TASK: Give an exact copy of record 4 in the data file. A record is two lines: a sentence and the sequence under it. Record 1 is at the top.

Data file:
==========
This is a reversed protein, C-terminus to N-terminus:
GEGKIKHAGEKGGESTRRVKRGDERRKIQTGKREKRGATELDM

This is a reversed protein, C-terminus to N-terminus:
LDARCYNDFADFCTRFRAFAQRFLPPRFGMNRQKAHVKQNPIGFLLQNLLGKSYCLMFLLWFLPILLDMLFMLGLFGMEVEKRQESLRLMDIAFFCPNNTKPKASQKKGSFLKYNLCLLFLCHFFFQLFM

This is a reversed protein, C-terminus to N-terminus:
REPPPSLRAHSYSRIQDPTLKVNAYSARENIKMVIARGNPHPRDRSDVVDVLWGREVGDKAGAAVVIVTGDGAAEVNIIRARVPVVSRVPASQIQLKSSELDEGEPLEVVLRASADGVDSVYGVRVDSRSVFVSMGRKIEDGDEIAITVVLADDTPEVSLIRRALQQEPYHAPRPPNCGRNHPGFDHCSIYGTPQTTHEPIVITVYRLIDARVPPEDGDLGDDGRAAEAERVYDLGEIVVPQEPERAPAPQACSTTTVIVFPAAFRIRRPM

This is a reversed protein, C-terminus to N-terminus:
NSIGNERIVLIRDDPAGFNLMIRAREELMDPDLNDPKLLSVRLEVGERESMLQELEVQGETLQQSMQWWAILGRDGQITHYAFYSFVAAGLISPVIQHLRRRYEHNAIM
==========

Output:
This is a reversed protein, C-terminus to N-terminus:
NSIGNERIVLIRDDPAGFNLMIRAREELMDPDLNDPKLLSVRLEVGERESMLQELEVQGETLQQSMQWWAILGRDGQITHYAFYSFVAAGLISPVIQHLRRRYEHNAIM